New data illustrates exactly how far the Permian basin is outstripping its rivals in terms of investor interest and deal flow.

The stark reality is that M&A activity focused on the Permian has hit a total of almost $23 billion over the past 21 months – around $16 billion more than its nearest rival, according to our new Evaluate Energy data. This trend of high spends in the Permian basin is also highlighted in our latest Q3 M&A report – 33% of all upstream deals worldwide in Q3 focused upon the Permian basin alone. Find out more.


Source: Evaluate Energy M&A Database

And this is not because of one mega-deal skewing our data. On the contrary, there were 37 deals over the 21 month period with individual values of over $100million, demonstrating higher levels of confidence in the Permian as a long-term investment option over other U.S. onshore producing regions.


Source: Evaluate Energy M&A Database – To download our latest quarterly review of global M&A deals, which includes a detailed look at Q3 activity in the Permian basin, click here.

This confidence in the Permian compared to other oil-heavy regions – and the Bakken in particular – is not only illustrated in M&A activity but also in how much companies are currently willing to invest in their own future.In Q2 2016, the internal financing gap – that is, the difference between capex and operating cash flow – was far greater for the Permian than all other oil-producing U.S. regions we examined in our latest study. Permian companies recorded an average financing gap per boe of $17/boe in Q2 2016, the highest regional average in the United States. This used to be how we’d describe the Bakken, but that picture has changed dramatically since commodity prices crashed; in Q2 2016, Bakken companies recorded a financing gap per boe of only $5/boe.


Source: Evaluate Energy U.S. Cash Flow Study 2016. See notes for details on calculations and company selection.

The large financing gap in the Permian is driven primarily by extremely robust capex spends. For, while total spending has fallen in the Permian over time, it has done so at a dramatically slower rate than other U.S. oil producing areas. This tells us how confident the operators must be feeling.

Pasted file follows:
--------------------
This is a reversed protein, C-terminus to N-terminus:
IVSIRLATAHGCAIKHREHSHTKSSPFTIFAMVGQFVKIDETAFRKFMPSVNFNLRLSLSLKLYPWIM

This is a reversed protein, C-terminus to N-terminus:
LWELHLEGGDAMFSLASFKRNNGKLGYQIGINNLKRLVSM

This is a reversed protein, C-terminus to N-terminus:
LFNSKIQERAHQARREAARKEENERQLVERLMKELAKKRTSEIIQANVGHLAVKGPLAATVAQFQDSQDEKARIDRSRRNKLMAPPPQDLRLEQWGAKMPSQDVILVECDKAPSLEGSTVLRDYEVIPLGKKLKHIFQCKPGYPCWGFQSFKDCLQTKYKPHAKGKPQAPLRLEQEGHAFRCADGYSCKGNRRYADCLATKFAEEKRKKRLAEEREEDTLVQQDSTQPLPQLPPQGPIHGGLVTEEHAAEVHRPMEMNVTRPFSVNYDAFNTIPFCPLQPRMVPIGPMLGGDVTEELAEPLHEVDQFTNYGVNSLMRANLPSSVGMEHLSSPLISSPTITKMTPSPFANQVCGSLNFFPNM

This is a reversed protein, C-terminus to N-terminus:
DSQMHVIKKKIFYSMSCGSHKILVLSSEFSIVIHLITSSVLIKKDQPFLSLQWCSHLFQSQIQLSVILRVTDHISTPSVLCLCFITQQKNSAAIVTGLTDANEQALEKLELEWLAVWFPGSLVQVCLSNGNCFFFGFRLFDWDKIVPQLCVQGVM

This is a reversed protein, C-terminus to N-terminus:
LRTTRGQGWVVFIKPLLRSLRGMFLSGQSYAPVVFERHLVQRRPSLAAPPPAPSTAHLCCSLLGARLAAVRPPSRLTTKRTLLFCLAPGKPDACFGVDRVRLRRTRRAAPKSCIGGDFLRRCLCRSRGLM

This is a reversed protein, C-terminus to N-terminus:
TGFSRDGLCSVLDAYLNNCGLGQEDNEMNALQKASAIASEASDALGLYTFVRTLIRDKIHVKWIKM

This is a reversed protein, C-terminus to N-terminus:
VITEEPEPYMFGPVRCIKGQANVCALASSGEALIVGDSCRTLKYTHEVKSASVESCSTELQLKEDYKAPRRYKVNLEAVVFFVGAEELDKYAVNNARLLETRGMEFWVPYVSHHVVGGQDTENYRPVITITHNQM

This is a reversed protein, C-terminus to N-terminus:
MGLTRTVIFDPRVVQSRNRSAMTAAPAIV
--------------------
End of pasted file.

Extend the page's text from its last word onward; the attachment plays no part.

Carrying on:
To reinforce this narrative, in our latest U.S. cash flow study, we used current financing gaps to calculate what oil producers across the country needed the benchmark WTI price to be in order to cover the entirety of their capex spends using only operating cash flow.

In the case of the Permian, the companies would need a $71 WTI price to do this in Q2 2016. For the Bakken, that price is only $52. In Q2 2016, WTI only averaged $44.86. Our latest cash flow study delves into this calculation in far greater detail.

This figure should not be considered a break-even number, not least because capex spending is optional, for the most part. Rather, it’s a barometer of operators’ confidence in their own long-term prospects.


Source: Evaluate Energy U.S. Cash Flow Study 2016, see notes for more details on calculations and company selection

Clearly, capex plans are lower and less bullish than a year before, as low prices continued to bite. But Permian operators are undoubtedly still displaying a greater level of confidence in being able to fund robust capex spends than their rivals.

Notes

  • Company selection – In the U.S. Cash Flow Study referred to throughout this piece, we took 68 representative U.S. oil and gas producers for analysis. They were divided up into peer groups, depending on the size of their production and how much oil each company produced compared to natural gas. A handful of the 68 companies were also taken as representative of a specific region’s cash flow trends, because all or the overwhelming majority of the company’s operations was located in one particular area. Ten such companies were identified for the Permian Basin and six for the Bakken. The peer group named ‘All majority oil producers’ included both of these regional groups, as well as every other company in the overall group of 68 that produced more oil than it did gas (i.e. over 50%) in Q2 2016.
  • Calculations:
  1. The financing gap was calculated by subtracting operating cash flow (including the non-cash effect of changes in working capital) from total capital expenditures.
  2. Financing gap per boe was calculated by taking this figure for all relevant companies and dividing it by the total volume of oil and gas produced over the requisite timeframe, to aid comparability across different regions, regardless of overall production size.
  3. The figures are all calculated on a rolling 12 month basis, i.e. each quarterly figure is the average financing gap per boe over the previous 12 months. This method of calculation diminishes the likelihood of anomalous quarters for individual companies within a peer group skewing the data set.
  4. The WTI price required for operating cash flow to cover the entirety of capex spending was calculated assuming that the only changing variable was the WTI price itself, i.e. all items such as spending, costs, gas prices etc. remained constant.



This article is for information and discussion purposes only and does not form a recommendation
to invest or otherwise. The value of an investment may fall. The investments referred to in this
article may not be suitable for all investors, and if in doubt, an investor should seek advice from
a qualified investment adviser. More

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